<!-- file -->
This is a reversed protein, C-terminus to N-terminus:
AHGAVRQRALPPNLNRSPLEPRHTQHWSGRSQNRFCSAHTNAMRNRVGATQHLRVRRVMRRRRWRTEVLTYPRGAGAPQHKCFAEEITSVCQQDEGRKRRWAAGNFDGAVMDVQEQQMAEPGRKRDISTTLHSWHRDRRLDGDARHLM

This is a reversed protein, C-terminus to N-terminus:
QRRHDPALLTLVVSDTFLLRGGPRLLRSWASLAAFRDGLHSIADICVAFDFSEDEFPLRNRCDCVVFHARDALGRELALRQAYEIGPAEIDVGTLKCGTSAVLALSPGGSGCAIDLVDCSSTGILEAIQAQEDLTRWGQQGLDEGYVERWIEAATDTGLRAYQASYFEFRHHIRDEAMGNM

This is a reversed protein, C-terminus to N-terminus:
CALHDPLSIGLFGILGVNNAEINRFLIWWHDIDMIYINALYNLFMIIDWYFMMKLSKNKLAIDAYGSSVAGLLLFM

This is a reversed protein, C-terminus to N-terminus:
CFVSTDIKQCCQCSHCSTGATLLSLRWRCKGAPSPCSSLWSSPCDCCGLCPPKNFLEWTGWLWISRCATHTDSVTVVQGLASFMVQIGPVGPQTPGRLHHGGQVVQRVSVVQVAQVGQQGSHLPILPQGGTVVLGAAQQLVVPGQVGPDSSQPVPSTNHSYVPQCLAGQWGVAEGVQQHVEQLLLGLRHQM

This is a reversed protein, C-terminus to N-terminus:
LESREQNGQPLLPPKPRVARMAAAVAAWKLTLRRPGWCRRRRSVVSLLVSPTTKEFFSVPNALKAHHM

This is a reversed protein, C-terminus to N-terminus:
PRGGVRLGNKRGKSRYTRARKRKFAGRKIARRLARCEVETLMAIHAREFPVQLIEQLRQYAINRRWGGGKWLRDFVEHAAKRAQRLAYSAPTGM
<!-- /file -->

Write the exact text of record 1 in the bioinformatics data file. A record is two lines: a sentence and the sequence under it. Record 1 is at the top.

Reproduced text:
This is a reversed protein, C-terminus to N-terminus:
AHGAVRQRALPPNLNRSPLEPRHTQHWSGRSQNRFCSAHTNAMRNRVGATQHLRVRRVMRRRRWRTEVLTYPRGAGAPQHKCFAEEITSVCQQDEGRKRRWAAGNFDGAVMDVQEQQMAEPGRKRDISTTLHSWHRDRRLDGDARHLM